3. Structural properties of Singlish

As stated in the introduction, Singapore English consists of two varieties, namely Standard Singapore English (SSE) and Colloquial Singapore English (CSE), the last one also referred to as Singlish. A few aspects can distinguish these two varieties from each other. CSE uses pragmatic particles, verb groups without subjects, conditional clauses without subordinating conjunction and zero copula. SSE uses auxiliary and subject in interrogatives, the presence of verbal inflections, noun inflections and certain complex verb groups (Gupta, 1994). Colloquial Singapore English is the most spoken form of English in Singapore, and is not seen as the standard. Speakers of CSE, who do not master the English language well enough yet, are learners of SSE (Gupta 1994:17).

3.1 Discourse Particles

We will now look at some examples in which Singlish differs from British English. To illustrate these differences I will provide some examples, some of them are taken from Maley (1997) in Jenkins’ World Englishes (2003) . The first example lies in the field of grammar – it is very common to leave out the verb ‘to be’ resulting in utterances such (1) and (2)

(1) I very scared.
I very scared.
‘I am very scared.’

(2) That boy so havoc, you know.
That boy so havoc, you know.
‘That boy is so havoc, you know.’

Another highly found Singlish feature is the widespread use of discourse particles such as ‘lah’, ‘a’, ‘lor’, or ‘what’ as in (3), (4) and (5):

(3) Got instructions. Can lah.
Got instructions. Can pcl.
‘I got instructions. I am able to do so.’

(4) The card put inside lor.
The card put inside pcl.
‘Put the card inside.’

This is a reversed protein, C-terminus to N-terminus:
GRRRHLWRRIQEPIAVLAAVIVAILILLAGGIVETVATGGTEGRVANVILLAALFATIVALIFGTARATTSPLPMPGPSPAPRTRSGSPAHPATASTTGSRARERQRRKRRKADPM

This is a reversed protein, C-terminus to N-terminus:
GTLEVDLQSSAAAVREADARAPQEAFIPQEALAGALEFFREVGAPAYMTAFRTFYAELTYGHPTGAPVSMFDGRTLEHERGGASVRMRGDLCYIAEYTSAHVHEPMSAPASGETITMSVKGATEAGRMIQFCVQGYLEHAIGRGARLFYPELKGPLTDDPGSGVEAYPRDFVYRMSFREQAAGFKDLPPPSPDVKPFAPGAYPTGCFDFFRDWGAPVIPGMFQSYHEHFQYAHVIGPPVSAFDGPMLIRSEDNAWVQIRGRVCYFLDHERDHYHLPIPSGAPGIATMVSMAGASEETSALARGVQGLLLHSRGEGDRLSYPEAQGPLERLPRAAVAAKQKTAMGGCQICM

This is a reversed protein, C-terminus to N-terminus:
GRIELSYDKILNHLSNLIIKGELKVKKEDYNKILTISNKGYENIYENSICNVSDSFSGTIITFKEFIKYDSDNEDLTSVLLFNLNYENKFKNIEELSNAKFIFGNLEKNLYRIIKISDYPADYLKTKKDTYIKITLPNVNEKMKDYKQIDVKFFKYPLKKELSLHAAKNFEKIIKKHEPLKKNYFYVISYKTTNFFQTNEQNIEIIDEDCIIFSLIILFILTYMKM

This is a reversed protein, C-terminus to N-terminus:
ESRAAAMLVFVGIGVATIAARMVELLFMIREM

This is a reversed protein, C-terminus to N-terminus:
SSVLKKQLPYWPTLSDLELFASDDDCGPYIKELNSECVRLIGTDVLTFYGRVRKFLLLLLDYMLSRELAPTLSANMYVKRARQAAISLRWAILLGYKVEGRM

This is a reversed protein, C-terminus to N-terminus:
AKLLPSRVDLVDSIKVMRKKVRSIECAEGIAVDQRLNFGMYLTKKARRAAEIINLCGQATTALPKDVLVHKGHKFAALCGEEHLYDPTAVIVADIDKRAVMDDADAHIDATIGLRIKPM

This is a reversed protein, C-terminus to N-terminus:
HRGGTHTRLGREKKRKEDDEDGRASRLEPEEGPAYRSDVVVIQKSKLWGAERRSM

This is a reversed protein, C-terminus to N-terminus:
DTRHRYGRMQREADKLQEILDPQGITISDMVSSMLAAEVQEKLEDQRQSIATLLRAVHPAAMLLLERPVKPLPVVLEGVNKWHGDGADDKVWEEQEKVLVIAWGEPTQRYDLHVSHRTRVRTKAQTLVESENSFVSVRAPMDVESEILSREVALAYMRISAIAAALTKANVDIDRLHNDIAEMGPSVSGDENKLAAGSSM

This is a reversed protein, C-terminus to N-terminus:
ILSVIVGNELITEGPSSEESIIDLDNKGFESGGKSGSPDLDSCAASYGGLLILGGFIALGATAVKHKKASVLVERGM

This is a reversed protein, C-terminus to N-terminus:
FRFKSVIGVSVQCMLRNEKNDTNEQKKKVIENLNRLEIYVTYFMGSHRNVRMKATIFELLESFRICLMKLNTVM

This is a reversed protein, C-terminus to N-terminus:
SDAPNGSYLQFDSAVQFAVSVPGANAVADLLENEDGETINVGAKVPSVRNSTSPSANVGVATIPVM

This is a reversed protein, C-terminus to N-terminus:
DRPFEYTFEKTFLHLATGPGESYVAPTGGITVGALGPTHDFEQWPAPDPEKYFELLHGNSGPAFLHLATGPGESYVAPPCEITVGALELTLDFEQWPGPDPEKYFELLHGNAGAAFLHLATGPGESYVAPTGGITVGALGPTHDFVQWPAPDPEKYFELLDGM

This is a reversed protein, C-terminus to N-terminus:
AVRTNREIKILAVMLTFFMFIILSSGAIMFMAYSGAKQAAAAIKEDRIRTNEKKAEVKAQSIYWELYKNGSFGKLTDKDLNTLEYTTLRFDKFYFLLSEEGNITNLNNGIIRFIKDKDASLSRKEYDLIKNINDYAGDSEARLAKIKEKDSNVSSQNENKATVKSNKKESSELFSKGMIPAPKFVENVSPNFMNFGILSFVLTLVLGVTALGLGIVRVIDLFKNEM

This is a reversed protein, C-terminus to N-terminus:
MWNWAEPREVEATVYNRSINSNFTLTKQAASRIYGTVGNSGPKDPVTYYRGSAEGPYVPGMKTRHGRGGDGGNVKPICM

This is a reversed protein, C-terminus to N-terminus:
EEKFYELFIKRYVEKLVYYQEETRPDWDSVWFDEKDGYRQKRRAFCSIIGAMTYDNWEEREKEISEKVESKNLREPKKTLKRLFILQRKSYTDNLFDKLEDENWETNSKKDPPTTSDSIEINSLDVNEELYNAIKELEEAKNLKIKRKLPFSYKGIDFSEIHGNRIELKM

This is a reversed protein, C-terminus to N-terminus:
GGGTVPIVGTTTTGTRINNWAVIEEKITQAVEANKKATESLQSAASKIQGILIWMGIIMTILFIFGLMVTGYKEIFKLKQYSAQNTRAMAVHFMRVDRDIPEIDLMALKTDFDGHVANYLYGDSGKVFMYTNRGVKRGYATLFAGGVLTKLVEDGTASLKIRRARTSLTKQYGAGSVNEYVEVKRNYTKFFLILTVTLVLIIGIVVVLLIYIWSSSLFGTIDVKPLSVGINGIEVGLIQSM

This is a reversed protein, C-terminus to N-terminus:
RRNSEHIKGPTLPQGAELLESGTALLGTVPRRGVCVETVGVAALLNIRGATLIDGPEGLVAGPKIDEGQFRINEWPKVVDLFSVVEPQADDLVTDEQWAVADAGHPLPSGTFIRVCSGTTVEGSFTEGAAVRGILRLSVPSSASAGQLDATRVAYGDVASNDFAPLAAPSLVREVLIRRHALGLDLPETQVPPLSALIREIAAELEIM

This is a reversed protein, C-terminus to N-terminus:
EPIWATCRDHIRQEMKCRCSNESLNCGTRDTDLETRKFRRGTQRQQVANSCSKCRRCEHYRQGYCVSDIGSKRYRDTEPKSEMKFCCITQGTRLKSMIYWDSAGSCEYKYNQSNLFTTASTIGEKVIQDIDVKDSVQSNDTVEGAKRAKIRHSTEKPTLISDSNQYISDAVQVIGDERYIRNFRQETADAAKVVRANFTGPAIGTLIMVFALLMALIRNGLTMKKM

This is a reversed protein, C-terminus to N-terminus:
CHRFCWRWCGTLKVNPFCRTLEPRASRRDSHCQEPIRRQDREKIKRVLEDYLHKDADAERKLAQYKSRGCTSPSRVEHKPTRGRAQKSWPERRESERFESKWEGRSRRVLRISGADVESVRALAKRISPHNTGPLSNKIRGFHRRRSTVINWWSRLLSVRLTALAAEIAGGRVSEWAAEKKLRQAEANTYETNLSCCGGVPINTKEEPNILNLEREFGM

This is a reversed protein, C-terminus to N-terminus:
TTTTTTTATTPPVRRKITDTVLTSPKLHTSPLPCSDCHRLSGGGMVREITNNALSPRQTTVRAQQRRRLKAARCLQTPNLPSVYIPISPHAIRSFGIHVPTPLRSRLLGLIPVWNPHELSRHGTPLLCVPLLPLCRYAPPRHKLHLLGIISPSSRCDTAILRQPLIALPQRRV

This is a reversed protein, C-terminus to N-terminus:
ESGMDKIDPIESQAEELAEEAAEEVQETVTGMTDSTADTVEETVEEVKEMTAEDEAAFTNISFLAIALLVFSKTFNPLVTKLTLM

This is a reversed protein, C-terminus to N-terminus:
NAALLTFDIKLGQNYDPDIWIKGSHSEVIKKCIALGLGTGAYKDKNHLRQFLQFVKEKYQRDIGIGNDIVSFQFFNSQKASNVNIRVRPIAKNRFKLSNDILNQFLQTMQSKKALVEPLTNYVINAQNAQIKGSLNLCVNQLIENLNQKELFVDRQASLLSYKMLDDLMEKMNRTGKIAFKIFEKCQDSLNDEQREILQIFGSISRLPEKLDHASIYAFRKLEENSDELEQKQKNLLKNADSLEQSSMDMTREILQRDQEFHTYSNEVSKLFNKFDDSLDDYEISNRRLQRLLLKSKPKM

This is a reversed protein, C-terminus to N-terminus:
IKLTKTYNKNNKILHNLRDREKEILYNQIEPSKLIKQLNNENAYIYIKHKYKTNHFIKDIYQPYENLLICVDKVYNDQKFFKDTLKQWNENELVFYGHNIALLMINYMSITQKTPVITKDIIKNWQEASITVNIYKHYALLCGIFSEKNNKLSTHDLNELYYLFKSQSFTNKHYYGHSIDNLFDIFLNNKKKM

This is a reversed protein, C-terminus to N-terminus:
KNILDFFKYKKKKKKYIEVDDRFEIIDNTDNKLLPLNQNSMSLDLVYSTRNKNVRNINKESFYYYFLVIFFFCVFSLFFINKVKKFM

(5) I never ever draw what.
I never ever draw pcl.
‘I never draw anything’.

Gupta (1994) states that this assertive particle lah is often used to show the speaker’s commitment to what is said, or to mark a directive (Gupta 1994:10). In example (3) we clearly see this commitment; the speaker wants to put extra emphasis on the fact that he or she is able to do what he or she received instructions for. In (4) we see the use of the particle lor, which can be analyzed is a tentative particle, and is used to put forward an idea or to make a request. In (5), the particle what is a contradictory particle, and it shows that the speaker is forcefully contradicting something that has been said (Gupta 1994:10).

Another discourse particle occurring in Singlish is the usage of ‘dun’ instead of ‘don’t’ as in (6) :

(6) ‘Dun lai dat, lah’
pcl like that pcl
‘Please don’t be like that. ‘

3.2 Zero-copula and Topic-Prominence constructions
It is very common in Singlish to leave out the copula in a sentence as in (7) and (8):

(7) Later free or not?
Later free or not?
‘Are you free later, or not?’

(8) Careful, laksa very hot.
Careful, laksa very hot.
‘Be careful, the laksa is very hot.’